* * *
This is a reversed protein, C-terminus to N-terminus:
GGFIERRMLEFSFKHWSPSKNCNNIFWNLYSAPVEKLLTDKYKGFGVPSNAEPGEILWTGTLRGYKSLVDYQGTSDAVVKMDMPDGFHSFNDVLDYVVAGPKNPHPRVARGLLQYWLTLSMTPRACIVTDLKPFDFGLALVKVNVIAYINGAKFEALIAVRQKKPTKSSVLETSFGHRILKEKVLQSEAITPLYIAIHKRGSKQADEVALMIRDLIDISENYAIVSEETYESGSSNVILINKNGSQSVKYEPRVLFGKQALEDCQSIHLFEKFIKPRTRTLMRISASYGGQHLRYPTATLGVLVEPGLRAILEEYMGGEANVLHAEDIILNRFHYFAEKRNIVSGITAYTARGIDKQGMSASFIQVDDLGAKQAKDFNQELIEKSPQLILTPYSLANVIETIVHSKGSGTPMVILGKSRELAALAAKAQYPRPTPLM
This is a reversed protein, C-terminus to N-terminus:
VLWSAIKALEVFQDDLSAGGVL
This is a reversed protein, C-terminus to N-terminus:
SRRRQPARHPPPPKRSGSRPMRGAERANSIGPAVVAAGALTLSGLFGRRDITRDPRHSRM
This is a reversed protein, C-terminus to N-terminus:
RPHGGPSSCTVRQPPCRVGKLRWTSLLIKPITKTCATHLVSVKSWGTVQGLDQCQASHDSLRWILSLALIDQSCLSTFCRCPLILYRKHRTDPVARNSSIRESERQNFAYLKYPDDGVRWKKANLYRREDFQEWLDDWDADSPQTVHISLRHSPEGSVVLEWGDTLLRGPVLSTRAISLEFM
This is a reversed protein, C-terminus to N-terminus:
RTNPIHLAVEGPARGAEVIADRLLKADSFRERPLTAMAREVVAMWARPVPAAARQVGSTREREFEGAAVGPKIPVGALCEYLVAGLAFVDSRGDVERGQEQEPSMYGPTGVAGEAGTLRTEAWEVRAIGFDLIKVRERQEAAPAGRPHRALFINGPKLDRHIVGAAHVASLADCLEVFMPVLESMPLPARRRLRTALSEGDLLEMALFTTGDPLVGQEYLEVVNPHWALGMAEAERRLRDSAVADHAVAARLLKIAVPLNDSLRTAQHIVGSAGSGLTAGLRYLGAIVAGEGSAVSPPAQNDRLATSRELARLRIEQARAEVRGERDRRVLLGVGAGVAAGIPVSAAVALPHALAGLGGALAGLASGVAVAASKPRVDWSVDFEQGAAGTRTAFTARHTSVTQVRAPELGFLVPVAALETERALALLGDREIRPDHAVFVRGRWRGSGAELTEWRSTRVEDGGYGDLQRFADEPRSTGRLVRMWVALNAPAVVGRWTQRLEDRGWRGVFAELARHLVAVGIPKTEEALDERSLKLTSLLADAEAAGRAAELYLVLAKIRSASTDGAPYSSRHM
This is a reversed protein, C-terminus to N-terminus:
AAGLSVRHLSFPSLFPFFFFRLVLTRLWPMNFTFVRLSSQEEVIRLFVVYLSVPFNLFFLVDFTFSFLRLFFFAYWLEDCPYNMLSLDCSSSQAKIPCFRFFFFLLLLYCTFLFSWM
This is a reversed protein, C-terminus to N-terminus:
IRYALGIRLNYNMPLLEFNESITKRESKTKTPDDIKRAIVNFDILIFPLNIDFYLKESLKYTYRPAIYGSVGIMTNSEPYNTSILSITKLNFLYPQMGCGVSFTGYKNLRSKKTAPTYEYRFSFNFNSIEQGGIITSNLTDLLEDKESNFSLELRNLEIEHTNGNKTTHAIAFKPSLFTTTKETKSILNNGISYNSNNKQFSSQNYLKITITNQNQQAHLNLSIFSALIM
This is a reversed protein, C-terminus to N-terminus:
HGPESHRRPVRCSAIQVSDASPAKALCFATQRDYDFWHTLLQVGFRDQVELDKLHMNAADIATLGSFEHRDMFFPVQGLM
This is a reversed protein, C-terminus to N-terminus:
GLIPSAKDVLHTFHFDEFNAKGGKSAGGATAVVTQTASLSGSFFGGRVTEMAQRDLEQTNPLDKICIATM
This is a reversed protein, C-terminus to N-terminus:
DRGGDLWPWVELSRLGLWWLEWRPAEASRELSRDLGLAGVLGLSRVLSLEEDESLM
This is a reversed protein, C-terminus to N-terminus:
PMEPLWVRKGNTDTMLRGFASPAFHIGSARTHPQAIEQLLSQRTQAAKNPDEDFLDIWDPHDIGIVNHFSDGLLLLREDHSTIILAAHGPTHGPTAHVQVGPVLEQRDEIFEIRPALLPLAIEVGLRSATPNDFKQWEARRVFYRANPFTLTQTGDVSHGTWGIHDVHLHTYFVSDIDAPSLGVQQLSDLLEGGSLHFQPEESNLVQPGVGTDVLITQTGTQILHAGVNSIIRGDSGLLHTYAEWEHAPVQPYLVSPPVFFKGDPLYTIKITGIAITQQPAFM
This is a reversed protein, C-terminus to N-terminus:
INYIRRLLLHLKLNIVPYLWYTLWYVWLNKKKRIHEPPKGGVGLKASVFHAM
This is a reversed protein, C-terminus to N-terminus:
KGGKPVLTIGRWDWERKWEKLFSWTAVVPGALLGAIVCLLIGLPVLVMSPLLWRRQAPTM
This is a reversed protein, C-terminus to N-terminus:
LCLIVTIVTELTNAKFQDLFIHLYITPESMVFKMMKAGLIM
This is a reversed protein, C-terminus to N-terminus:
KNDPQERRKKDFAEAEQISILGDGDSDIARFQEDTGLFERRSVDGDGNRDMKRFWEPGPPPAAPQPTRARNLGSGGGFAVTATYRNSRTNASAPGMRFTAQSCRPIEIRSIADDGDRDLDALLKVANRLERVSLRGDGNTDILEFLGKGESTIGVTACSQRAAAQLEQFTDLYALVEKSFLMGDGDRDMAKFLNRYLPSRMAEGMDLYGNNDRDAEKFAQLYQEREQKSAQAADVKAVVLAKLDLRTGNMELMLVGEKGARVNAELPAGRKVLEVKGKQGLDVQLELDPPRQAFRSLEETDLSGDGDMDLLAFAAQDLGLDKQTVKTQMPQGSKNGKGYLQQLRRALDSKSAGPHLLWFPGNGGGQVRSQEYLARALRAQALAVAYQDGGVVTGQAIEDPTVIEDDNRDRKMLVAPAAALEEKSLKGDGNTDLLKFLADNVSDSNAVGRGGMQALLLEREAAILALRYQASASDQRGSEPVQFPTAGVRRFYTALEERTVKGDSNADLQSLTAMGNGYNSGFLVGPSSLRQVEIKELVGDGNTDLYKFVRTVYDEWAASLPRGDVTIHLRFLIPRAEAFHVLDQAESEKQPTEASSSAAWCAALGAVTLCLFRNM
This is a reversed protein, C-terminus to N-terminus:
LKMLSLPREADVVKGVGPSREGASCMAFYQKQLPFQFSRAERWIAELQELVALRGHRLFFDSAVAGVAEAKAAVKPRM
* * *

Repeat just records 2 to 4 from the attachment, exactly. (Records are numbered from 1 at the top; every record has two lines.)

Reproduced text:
This is a reversed protein, C-terminus to N-terminus:
VLWSAIKALEVFQDDLSAGGVL
This is a reversed protein, C-terminus to N-terminus:
SRRRQPARHPPPPKRSGSRPMRGAERANSIGPAVVAAGALTLSGLFGRRDITRDPRHSRM
This is a reversed protein, C-terminus to N-terminus:
RPHGGPSSCTVRQPPCRVGKLRWTSLLIKPITKTCATHLVSVKSWGTVQGLDQCQASHDSLRWILSLALIDQSCLSTFCRCPLILYRKHRTDPVARNSSIRESERQNFAYLKYPDDGVRWKKANLYRREDFQEWLDDWDADSPQTVHISLRHSPEGSVVLEWGDTLLRGPVLSTRAISLEFM